RAVEN - Respecting Aboriginal Values and Environmental Needs

First Nations call for federal emergency order protecting caribou – Press Release

PRESS RELEASE

First Nations in north-eastern Alberta call for federal emergency order protecting woodland caribou

No further industrial development anywhere in remaining herd ranges

For immediate release

July 15, 2010 – Beaver Lake Cree Nation, Enoch Cree Nation, Chipewyan Prairie Dene First Nation and Athabasca Chipewyan First Nation are calling on the federal government to issue an emergency order under the federal Species at Risk Act (SARA) protecting the full ranges of woodland caribou in north-eastern Alberta from any further industrial development.

The federal Minister of Environment is more than three years past a mandatory statutory deadline for preparing a recovery strategy for woodland caribou, which are listed as a threatened species under SARA. A recovery strategy is a key step in the conservation of any threatened species, and is required before the federal government can provide long-term protection for the remaining habitat of woodland caribou.

According to a report released today and authored by Dr. Stan Boutin, a leading caribou expert at the University of Alberta, woodland caribou are in steep decline in the area because of the cumulative effects of rampant industrial development on caribou habitat, particularly by the oil and gas industry. 

According to Dr. Boutin’s report, the East Side Athabasca River herd has declined by 71% since 1996 while the Cold Lake Air Weapons Range herd has declined 74% since 1998. Dr. Boutin’s report notes that: “This level of decline is dramatic and it is a strong signal that drastic immediate management action is required to keep caribou from disappearing completely” in the Alberta traditional territory of the Beaver Lake Cree Nation. Dr. Boutin’s recommendations include habitat restoration and full protection of remaining caribou ranges in north-eastern Alberta.

Chief Al Lameman of Beaver Lake Cree Nation said: “We are calling on government to immediately halt the destruction of our lands, lands that sustain our caribou and our people. It is difficult for me to express the anger I feel at the loss of this noble animal in our territory. Our traditional land is dwindling. We need habitat for our animals to ensure there is a healthy surplus. These animals sustain us and, as they die, our future becomes uncertain. We must act now to take care of Mother Earth.”

In a strongly-worded letter sent earlier today to environment Minister Jim Prentice, the First Nations give the federal government 45 days to prepare an emergency order protecting caribou in the region.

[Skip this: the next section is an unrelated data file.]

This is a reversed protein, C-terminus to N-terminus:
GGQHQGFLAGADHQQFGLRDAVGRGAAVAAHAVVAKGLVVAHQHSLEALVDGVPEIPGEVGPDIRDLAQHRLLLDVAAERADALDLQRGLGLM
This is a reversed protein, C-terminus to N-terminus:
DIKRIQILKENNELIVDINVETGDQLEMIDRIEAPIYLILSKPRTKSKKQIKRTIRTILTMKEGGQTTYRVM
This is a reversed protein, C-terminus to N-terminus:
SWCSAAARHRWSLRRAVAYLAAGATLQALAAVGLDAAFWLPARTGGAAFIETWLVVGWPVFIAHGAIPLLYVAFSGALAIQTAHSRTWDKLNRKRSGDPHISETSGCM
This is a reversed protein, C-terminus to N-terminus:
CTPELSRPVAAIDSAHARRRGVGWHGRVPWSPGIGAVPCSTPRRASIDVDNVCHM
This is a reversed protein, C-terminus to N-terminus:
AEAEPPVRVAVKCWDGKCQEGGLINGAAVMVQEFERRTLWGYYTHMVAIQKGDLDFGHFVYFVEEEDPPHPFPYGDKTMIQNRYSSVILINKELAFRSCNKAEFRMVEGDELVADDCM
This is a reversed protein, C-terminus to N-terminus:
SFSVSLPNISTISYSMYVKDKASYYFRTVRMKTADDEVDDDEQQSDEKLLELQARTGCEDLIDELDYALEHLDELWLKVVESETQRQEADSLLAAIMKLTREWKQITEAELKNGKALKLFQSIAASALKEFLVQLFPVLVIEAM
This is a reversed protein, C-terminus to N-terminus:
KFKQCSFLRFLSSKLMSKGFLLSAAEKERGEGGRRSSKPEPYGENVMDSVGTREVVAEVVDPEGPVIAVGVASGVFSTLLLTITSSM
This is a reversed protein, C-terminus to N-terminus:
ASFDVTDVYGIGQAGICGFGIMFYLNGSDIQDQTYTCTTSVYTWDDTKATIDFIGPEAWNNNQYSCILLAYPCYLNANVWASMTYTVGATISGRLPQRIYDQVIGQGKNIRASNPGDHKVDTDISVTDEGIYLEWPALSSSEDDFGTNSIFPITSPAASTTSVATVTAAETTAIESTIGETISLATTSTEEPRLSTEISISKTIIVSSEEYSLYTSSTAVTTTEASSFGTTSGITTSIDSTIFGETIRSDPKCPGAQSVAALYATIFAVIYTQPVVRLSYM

Jack Woodward, legal counsel for the First Nations in this matter, said: “We feel a request for an emergency order is entirely reasonable, given the sharp decline in caribou and given the federal environment Minister’s ongoing failure to prepare a recovery plan more than three years after expiry of the mandatory deadline. The federal government has tried to justify refusing to act on this obligation with the surprising claim that time is needed to consult with First Nations. With this demand we are making it clear that First Nations are not standing in the way of action – they are demanding immediate emergency protection for the caribou until long-term habitat protection is in place.”

Chief Vern Janvier of the Chipewyan Prairie Dene said: “The extinction of caribou would mean the extinction of our people. The caribou is our sacred animal; it is a measure of our way of life. When the caribou are dying, the land is dying. We see no respect from government for the caribou or for us as humans. The way Alberta is operating, profit for the oil industry is number one, and everything else can be sacrificed.” 

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Contacts:
Susan Smitten, Director of Communications, 
Woodward & Company – 250.383.2356

Ron Lameman, Advisor to Beaver Lake Cree Nation
BLCN office – 780.623.4549

PDF of this press release available here.

Links:
Demand letter to Federal Environment Minister Jim Prentice from First Nations.

Expert report on woodland caribou [Rangifer tarandus caribou] in the Traditional Territory of the Beaver Lake Cree Nation– Dr. Stan Boutin, July 5, 2010 

Maps of BLCN territory (oil sands leases & caribou ranges):


Note to editors:
The Co-operative Bank in Manchester, UK, which provided funding for Dr. Boutin’s report, issued a press release and copy of the report on July 14, 2010. For more information, visit their website at: www.co-operativecampaigns.co.uk/caribou and the bank published a report to coincide that examines the implications for the tar sands industry.

To see the Save the Caribou – Stop the Tar Sands! report, click here.

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